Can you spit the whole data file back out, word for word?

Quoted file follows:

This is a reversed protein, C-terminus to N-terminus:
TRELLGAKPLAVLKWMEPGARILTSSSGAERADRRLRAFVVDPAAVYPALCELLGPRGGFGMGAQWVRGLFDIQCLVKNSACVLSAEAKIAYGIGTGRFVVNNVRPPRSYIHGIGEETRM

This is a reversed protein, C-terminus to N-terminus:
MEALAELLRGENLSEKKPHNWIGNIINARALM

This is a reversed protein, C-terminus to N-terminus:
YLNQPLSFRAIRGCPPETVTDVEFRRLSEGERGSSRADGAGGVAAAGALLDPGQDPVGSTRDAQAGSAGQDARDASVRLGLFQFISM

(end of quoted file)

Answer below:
This is a reversed protein, C-terminus to N-terminus:
TRELLGAKPLAVLKWMEPGARILTSSSGAERADRRLRAFVVDPAAVYPALCELLGPRGGFGMGAQWVRGLFDIQCLVKNSACVLSAEAKIAYGIGTGRFVVNNVRPPRSYIHGIGEETRM

This is a reversed protein, C-terminus to N-terminus:
MEALAELLRGENLSEKKPHNWIGNIINARALM

This is a reversed protein, C-terminus to N-terminus:
YLNQPLSFRAIRGCPPETVTDVEFRRLSEGERGSSRADGAGGVAAAGALLDPGQDPVGSTRDAQAGSAGQDARDASVRLGLFQFISM